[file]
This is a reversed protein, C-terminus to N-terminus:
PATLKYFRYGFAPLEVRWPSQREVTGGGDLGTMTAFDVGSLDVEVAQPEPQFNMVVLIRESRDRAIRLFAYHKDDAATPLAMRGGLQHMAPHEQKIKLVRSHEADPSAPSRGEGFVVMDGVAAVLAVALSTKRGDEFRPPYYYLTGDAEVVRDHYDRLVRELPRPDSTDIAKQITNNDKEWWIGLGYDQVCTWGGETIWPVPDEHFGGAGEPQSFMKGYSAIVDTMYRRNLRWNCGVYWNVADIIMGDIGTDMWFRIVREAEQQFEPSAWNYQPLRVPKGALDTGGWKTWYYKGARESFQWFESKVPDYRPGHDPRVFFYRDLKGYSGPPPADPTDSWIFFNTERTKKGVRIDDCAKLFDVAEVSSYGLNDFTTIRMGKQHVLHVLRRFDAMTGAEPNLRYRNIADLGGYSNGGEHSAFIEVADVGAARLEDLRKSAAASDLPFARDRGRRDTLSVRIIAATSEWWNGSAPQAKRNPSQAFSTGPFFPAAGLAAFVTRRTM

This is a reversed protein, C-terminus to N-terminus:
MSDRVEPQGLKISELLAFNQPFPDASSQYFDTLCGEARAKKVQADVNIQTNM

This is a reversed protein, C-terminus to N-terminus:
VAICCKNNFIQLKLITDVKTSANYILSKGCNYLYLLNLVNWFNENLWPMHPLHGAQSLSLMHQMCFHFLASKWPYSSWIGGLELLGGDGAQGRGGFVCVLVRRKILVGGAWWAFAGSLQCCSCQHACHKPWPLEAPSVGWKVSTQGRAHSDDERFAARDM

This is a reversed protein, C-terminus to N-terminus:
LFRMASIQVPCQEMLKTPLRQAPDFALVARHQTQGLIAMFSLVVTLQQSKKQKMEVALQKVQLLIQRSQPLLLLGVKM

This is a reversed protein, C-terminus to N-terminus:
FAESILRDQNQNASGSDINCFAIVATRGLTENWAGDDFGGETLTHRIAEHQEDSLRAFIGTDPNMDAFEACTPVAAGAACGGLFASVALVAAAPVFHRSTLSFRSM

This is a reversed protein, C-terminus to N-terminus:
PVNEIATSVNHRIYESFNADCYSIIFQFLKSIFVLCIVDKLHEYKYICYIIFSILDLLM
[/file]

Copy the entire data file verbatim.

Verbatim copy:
This is a reversed protein, C-terminus to N-terminus:
PATLKYFRYGFAPLEVRWPSQREVTGGGDLGTMTAFDVGSLDVEVAQPEPQFNMVVLIRESRDRAIRLFAYHKDDAATPLAMRGGLQHMAPHEQKIKLVRSHEADPSAPSRGEGFVVMDGVAAVLAVALSTKRGDEFRPPYYYLTGDAEVVRDHYDRLVRELPRPDSTDIAKQITNNDKEWWIGLGYDQVCTWGGETIWPVPDEHFGGAGEPQSFMKGYSAIVDTMYRRNLRWNCGVYWNVADIIMGDIGTDMWFRIVREAEQQFEPSAWNYQPLRVPKGALDTGGWKTWYYKGARESFQWFESKVPDYRPGHDPRVFFYRDLKGYSGPPPADPTDSWIFFNTERTKKGVRIDDCAKLFDVAEVSSYGLNDFTTIRMGKQHVLHVLRRFDAMTGAEPNLRYRNIADLGGYSNGGEHSAFIEVADVGAARLEDLRKSAAASDLPFARDRGRRDTLSVRIIAATSEWWNGSAPQAKRNPSQAFSTGPFFPAAGLAAFVTRRTM

This is a reversed protein, C-terminus to N-terminus:
MSDRVEPQGLKISELLAFNQPFPDASSQYFDTLCGEARAKKVQADVNIQTNM

This is a reversed protein, C-terminus to N-terminus:
VAICCKNNFIQLKLITDVKTSANYILSKGCNYLYLLNLVNWFNENLWPMHPLHGAQSLSLMHQMCFHFLASKWPYSSWIGGLELLGGDGAQGRGGFVCVLVRRKILVGGAWWAFAGSLQCCSCQHACHKPWPLEAPSVGWKVSTQGRAHSDDERFAARDM

This is a reversed protein, C-terminus to N-terminus:
LFRMASIQVPCQEMLKTPLRQAPDFALVARHQTQGLIAMFSLVVTLQQSKKQKMEVALQKVQLLIQRSQPLLLLGVKM

This is a reversed protein, C-terminus to N-terminus:
FAESILRDQNQNASGSDINCFAIVATRGLTENWAGDDFGGETLTHRIAEHQEDSLRAFIGTDPNMDAFEACTPVAAGAACGGLFASVALVAAAPVFHRSTLSFRSM

This is a reversed protein, C-terminus to N-terminus:
PVNEIATSVNHRIYESFNADCYSIIFQFLKSIFVLCIVDKLHEYKYICYIIFSILDLLM